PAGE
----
Tuesday, December 07, 2004

Music and Language: A Developmental Comparison

Music and Language: A Developmental Comparison
Erin McMullen & Jenny R. Saffran

The basic idea of this article is to compare music and language and the links between them. It experiments using infants and adults to discover how each develops music and language differently.
The first section of this article talks about the structures of language and music and what we learn. They compare both of them by saying that they are developed from a limited set of sounds (notes or letters), that come out of a larger possible set of sounds. Sounds in both music and language are subject to being interpreted into categories. Musical materials can be grasped categorically, even by nonmusicians; adults that were taught labels for musical intervals, like “Here Comes the Bride” for a perfect fourth, recognize those intervals categorically. The article then goes on to describe how infants from other countries hear things differently. An example of this would be Japanese babies treating “r” and “l” as the same thing. Also, they say that infants prefer certain sounds over others like consonant sounds over dissonant sounds. They held an experiment with monkeys and the monkeys too preferred consonant sounds over dissonant sounds. The article then goes into great detail dealing with statistics on infants and at what age they begin to learn the language in their environment. They learn the sounds and get used to them before they can even talk. Basically this portion of the article focused on how babies heard letters and sounds and at what age they started to remember a melody that was played.
The next section of the article gets into the particular structure of language and music. Patterns of rhythm, stress, intonation, phrasing, and contour most likely drive the early learning in both language and music. It talks about how newborn infants prefer their mother’s voice and recognize it because of when they were in the womb. Fetal learning happens because the fetus hears the mother’s native language and the rhythm of it , allowing the infants to detect the differences between languages. It is likely that infants learn about musical rhythm if the mother sings to the baby while in the womb. Even after birth, infants continue to learn about rhythms both musically and spoken, due to learning in the womb. When mom’s and dad’s play lullaby’s for the babies or sing them nursery rhymes it helps them learn and the infants prefer the child like nature of the songs. The article then goes on to describe more experiments that deal with how infants react to songs played in different pitches, or musical passages that pause at the ends of phrases rather than in the middle of phrases. It remains an open question whether infants are using the same mechanism to detect these parallel cues across domains, or whether instead they have learned about these properties independently.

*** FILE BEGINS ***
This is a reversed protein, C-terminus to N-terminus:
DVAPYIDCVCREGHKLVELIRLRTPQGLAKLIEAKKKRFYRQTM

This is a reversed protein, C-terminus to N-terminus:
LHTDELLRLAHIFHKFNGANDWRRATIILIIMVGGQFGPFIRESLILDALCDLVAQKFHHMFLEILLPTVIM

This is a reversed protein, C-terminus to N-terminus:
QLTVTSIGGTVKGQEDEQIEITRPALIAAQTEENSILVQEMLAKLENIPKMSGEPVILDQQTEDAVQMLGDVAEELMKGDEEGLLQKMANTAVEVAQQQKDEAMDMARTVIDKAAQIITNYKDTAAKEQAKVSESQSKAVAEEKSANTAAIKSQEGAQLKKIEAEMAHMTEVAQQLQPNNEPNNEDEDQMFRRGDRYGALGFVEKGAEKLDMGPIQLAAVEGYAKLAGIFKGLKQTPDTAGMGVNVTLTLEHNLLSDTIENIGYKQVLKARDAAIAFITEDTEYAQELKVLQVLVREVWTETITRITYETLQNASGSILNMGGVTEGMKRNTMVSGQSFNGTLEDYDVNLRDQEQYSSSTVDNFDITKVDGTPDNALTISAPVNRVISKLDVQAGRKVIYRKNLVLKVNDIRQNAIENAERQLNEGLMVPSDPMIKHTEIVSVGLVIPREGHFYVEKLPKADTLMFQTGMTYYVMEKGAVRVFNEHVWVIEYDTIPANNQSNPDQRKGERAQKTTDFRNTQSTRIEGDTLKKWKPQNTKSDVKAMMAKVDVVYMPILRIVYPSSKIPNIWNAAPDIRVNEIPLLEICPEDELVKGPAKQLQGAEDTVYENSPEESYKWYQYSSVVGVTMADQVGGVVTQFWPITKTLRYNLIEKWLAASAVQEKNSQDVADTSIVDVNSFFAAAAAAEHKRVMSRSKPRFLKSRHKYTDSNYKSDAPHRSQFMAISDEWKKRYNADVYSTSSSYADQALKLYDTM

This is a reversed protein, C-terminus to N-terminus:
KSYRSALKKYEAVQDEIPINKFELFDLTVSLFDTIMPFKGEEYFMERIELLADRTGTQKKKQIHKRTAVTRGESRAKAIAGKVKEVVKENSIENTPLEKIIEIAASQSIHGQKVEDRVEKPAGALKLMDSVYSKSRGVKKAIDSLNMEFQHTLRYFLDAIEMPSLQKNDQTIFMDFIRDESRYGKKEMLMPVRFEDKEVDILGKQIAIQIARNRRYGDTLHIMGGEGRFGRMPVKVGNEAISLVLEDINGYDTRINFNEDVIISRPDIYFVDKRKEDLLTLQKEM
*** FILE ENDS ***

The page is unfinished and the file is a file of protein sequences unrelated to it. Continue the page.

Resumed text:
The third section of the article explains the grammatical structure of language and music. The major theoretical position in human speech has been that infants come prewired with a “universal grammar,” a dedicated speech system containing a combination of standard knowledge and toggle switches for certain aspects of native languages. Marcus and colleagues showed that infants exposed to a collection of short sentences following a simple pattern, such as AAB, will prefer it over a sentence that fails to conform to a pattern, such as ABA, indicating that by age 7 months, humans are capable of pattern recognition. The article describes more experiments done with infants showing that infants prefer grammatical sentences over ungrammatical sentences. They also mention that Western listeners preferentially end pieces on the tonic, less frequently on other notes in the tonic chord, still less frequently on other notes within the scale, and rarely on notes outside of the diatonic context. Through many more experiments dealing with brain reaction, they lead into emotions that music has on someone.